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Guide to understanding importance of crop rotation

Crop rotation is a practice that both farmers and gardening enthusiasts can benefit from.

Though it's easy for suburbanites or city dwellers to go months, if not years, without seeing a farm, the most recent agriculture census for which information is available notes that in 2007 there were 2.1 million farms in the United States. Those farms spanned 922 million acres, shedding light on the fact that while many Americans might not see farms on a daily basis, that doesn't mean the country isn't still a great home to farmland.

While farming might once have been a part of most Americans' daily lives, today the principles of farming are much more foreign to the average American. One such principle is crop rotation, a valuable agricultural practice that can even pay dividends for suburban homeowners who enjoy gardening. The benefits of crop rotation aren't only applicable to large farms, as they can help keep personal gardens healthy as well.

What Is Crop Rotation?

Crop rotation is a practice farmers employ to help their crops fight disease. By growing a variety of crops in a sequential system throughout their field, farmers are hoping to avoid the buildup of disease and pests that is common with mono-cropping, which is the practice of growing the same crop on the same land year after year after year. When rotating crops, each succeeding crop must belong to a family different from the previous crop.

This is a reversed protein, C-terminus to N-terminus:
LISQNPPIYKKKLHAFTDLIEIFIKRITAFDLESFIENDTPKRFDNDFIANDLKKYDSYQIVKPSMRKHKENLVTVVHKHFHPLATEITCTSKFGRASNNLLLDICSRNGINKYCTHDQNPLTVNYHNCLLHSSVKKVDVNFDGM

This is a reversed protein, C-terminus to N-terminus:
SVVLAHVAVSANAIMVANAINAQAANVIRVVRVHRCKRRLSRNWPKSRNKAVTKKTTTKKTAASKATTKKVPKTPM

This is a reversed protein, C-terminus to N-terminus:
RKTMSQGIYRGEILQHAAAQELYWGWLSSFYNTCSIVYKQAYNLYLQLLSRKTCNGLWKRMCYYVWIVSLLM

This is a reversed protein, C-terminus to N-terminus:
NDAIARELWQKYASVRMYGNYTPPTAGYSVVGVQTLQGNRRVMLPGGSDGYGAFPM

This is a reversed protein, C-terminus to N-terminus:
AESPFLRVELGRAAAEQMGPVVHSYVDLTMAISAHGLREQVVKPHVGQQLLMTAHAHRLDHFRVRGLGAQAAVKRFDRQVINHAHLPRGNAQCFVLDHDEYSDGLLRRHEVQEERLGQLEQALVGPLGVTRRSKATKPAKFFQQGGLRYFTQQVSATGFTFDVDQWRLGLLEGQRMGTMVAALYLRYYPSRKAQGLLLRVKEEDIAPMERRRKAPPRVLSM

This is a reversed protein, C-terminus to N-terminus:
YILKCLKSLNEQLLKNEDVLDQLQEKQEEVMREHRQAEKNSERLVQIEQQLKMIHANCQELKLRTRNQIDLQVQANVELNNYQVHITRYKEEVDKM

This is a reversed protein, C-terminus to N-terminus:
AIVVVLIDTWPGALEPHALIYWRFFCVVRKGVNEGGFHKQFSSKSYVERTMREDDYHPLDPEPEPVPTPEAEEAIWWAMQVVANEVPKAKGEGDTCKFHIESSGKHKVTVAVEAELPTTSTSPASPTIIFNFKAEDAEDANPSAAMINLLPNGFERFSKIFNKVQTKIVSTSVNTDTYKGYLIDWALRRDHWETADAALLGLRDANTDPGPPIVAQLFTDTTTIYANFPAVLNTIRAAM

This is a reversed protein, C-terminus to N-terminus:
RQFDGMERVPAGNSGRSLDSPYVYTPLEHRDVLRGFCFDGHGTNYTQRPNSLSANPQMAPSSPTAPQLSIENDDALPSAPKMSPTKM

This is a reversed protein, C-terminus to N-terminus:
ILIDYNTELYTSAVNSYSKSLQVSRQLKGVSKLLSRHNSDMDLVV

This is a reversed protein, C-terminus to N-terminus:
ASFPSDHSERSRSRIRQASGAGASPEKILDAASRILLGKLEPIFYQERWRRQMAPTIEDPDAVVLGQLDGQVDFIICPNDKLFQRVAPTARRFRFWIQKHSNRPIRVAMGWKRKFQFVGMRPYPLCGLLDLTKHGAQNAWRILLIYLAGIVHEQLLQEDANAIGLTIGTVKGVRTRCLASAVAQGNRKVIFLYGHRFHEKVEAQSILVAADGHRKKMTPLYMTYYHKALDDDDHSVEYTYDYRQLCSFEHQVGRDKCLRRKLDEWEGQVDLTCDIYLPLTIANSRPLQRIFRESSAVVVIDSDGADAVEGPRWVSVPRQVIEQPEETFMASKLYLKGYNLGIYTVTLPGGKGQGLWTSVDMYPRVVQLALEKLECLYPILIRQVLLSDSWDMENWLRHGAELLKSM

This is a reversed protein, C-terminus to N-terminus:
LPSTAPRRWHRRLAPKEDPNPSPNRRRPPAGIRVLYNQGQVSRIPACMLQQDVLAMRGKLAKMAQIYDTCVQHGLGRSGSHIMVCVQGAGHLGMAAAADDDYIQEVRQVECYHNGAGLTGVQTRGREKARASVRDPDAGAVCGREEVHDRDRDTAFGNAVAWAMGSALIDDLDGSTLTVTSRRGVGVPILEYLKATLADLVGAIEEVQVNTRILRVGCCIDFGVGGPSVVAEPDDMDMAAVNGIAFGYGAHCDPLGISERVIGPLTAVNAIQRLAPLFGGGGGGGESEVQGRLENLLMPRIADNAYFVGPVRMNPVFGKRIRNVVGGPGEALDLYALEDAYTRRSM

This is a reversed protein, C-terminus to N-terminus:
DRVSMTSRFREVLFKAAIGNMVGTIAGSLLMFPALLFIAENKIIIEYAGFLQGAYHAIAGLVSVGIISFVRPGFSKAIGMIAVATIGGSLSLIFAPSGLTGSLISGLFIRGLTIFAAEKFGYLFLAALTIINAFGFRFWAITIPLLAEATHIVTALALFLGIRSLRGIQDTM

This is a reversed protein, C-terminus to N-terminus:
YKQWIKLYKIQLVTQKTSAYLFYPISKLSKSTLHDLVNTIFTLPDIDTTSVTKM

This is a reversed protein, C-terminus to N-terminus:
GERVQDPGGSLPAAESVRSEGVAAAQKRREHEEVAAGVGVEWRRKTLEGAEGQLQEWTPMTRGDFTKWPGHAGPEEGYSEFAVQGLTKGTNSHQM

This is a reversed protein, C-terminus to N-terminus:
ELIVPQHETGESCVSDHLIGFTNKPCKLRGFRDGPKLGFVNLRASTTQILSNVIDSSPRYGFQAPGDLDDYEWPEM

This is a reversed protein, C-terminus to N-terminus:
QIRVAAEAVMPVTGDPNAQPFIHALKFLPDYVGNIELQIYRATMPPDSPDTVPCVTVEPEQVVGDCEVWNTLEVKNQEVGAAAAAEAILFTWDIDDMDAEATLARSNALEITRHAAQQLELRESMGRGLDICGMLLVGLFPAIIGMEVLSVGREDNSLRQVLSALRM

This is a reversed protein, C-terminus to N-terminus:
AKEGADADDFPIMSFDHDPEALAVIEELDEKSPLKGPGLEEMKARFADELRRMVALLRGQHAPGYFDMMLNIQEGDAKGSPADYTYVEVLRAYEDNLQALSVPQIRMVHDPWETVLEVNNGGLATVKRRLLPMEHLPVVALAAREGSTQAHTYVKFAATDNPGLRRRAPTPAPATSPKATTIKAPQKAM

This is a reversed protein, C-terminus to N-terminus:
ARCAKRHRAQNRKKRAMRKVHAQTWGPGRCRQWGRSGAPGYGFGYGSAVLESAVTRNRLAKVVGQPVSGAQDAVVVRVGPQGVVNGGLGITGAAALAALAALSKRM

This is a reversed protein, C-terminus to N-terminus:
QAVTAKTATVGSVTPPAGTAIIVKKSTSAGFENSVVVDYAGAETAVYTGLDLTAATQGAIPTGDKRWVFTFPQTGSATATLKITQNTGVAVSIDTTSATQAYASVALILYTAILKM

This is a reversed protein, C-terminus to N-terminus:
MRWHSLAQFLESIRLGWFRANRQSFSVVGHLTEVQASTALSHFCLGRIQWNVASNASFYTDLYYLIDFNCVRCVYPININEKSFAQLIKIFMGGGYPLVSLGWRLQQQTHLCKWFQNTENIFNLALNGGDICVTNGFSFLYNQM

Why Employ Crop Rotation?

Crop rotation has many benefits, arguably the most important of which is keeping pests and disease at bay. Since many pest insects and disease-causing organisms are host specific, rotating crops helps ensure these insect pests and harmful organisms cannot make a permanent home or have access to a permanent source of food. If crops aren't rotated, then the insect pests and organisms have a constant source of food, enabling them to live longer and do more damage to crops as a result.

But crop rotation isn't only beneficial to crops. Crop rotation can also promote healthy soil. Different crops have different nutrient needs, so rotating crops with different nutrient needs helps avoid the depletion of any one element present in the soil. Soil structure is often better when crops are rotated as well. Some crops are deep-rooting while others are shallow rooting. By alternating between the two, planters can break up any subsoil that might have grown compacted.

Crop rotation also offers environmental and financial benefits by reducing reliance on synthetic chemicals to fight pests. By rotating crops, planters are making it much harder for pests to thrive, without having to spend money on costly and often environmentally harmful pesticides.

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